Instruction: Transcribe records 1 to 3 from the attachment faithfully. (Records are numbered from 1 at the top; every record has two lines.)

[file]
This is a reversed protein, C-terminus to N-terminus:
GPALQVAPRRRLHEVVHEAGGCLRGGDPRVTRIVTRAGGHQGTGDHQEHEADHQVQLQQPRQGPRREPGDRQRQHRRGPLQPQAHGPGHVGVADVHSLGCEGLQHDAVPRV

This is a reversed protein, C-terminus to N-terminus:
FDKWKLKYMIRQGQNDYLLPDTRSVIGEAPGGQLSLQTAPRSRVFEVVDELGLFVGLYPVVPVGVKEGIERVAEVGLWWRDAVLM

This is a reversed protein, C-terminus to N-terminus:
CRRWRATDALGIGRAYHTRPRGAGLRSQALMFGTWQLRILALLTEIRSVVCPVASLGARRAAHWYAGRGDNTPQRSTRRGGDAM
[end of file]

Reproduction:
This is a reversed protein, C-terminus to N-terminus:
GPALQVAPRRRLHEVVHEAGGCLRGGDPRVTRIVTRAGGHQGTGDHQEHEADHQVQLQQPRQGPRREPGDRQRQHRRGPLQPQAHGPGHVGVADVHSLGCEGLQHDAVPRV

This is a reversed protein, C-terminus to N-terminus:
FDKWKLKYMIRQGQNDYLLPDTRSVIGEAPGGQLSLQTAPRSRVFEVVDELGLFVGLYPVVPVGVKEGIERVAEVGLWWRDAVLM

This is a reversed protein, C-terminus to N-terminus:
CRRWRATDALGIGRAYHTRPRGAGLRSQALMFGTWQLRILALLTEIRSVVCPVASLGARRAAHWYAGRGDNTPQRSTRRGGDAM